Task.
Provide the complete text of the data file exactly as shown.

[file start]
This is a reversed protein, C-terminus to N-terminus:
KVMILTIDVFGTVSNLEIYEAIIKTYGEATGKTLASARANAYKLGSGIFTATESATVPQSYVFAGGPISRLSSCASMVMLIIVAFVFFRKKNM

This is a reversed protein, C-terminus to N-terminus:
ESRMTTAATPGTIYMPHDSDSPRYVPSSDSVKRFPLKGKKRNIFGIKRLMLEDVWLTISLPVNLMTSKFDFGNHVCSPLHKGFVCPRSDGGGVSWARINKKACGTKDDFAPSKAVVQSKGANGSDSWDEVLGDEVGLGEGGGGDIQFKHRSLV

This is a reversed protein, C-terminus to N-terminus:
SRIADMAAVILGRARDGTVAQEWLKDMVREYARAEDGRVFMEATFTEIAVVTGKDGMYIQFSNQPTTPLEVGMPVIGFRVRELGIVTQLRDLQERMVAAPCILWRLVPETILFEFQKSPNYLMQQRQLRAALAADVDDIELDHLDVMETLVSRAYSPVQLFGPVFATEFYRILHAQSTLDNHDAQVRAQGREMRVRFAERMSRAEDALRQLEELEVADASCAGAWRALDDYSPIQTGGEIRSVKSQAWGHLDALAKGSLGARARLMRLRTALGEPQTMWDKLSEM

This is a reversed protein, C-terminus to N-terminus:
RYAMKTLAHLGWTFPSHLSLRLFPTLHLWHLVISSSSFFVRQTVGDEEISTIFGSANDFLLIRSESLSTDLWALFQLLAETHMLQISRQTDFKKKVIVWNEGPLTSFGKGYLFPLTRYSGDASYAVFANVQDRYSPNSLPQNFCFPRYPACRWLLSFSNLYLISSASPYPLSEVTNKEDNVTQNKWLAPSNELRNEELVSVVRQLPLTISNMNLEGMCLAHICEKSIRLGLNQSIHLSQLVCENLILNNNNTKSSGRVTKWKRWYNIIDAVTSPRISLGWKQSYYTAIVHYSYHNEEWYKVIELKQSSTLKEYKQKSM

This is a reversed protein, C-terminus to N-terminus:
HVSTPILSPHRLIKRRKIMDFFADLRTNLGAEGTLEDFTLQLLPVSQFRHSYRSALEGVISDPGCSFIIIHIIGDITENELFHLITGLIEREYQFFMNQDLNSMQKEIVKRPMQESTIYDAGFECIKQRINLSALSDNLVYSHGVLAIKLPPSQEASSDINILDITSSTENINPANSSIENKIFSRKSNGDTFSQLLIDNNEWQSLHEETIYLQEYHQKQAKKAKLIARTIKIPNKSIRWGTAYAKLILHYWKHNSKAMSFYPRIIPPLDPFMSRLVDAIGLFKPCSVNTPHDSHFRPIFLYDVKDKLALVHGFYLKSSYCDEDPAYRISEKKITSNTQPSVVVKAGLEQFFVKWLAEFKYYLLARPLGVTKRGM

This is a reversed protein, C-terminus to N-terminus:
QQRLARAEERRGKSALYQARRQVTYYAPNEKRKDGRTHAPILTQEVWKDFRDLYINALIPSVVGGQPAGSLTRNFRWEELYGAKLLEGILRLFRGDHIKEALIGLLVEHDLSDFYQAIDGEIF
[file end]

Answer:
This is a reversed protein, C-terminus to N-terminus:
KVMILTIDVFGTVSNLEIYEAIIKTYGEATGKTLASARANAYKLGSGIFTATESATVPQSYVFAGGPISRLSSCASMVMLIIVAFVFFRKKNM

This is a reversed protein, C-terminus to N-terminus:
ESRMTTAATPGTIYMPHDSDSPRYVPSSDSVKRFPLKGKKRNIFGIKRLMLEDVWLTISLPVNLMTSKFDFGNHVCSPLHKGFVCPRSDGGGVSWARINKKACGTKDDFAPSKAVVQSKGANGSDSWDEVLGDEVGLGEGGGGDIQFKHRSLV

This is a reversed protein, C-terminus to N-terminus:
SRIADMAAVILGRARDGTVAQEWLKDMVREYARAEDGRVFMEATFTEIAVVTGKDGMYIQFSNQPTTPLEVGMPVIGFRVRELGIVTQLRDLQERMVAAPCILWRLVPETILFEFQKSPNYLMQQRQLRAALAADVDDIELDHLDVMETLVSRAYSPVQLFGPVFATEFYRILHAQSTLDNHDAQVRAQGREMRVRFAERMSRAEDALRQLEELEVADASCAGAWRALDDYSPIQTGGEIRSVKSQAWGHLDALAKGSLGARARLMRLRTALGEPQTMWDKLSEM

This is a reversed protein, C-terminus to N-terminus:
RYAMKTLAHLGWTFPSHLSLRLFPTLHLWHLVISSSSFFVRQTVGDEEISTIFGSANDFLLIRSESLSTDLWALFQLLAETHMLQISRQTDFKKKVIVWNEGPLTSFGKGYLFPLTRYSGDASYAVFANVQDRYSPNSLPQNFCFPRYPACRWLLSFSNLYLISSASPYPLSEVTNKEDNVTQNKWLAPSNELRNEELVSVVRQLPLTISNMNLEGMCLAHICEKSIRLGLNQSIHLSQLVCENLILNNNNTKSSGRVTKWKRWYNIIDAVTSPRISLGWKQSYYTAIVHYSYHNEEWYKVIELKQSSTLKEYKQKSM

This is a reversed protein, C-terminus to N-terminus:
HVSTPILSPHRLIKRRKIMDFFADLRTNLGAEGTLEDFTLQLLPVSQFRHSYRSALEGVISDPGCSFIIIHIIGDITENELFHLITGLIEREYQFFMNQDLNSMQKEIVKRPMQESTIYDAGFECIKQRINLSALSDNLVYSHGVLAIKLPPSQEASSDINILDITSSTENINPANSSIENKIFSRKSNGDTFSQLLIDNNEWQSLHEETIYLQEYHQKQAKKAKLIARTIKIPNKSIRWGTAYAKLILHYWKHNSKAMSFYPRIIPPLDPFMSRLVDAIGLFKPCSVNTPHDSHFRPIFLYDVKDKLALVHGFYLKSSYCDEDPAYRISEKKITSNTQPSVVVKAGLEQFFVKWLAEFKYYLLARPLGVTKRGM

This is a reversed protein, C-terminus to N-terminus:
QQRLARAEERRGKSALYQARRQVTYYAPNEKRKDGRTHAPILTQEVWKDFRDLYINALIPSVVGGQPAGSLTRNFRWEELYGAKLLEGILRLFRGDHIKEALIGLLVEHDLSDFYQAIDGEIF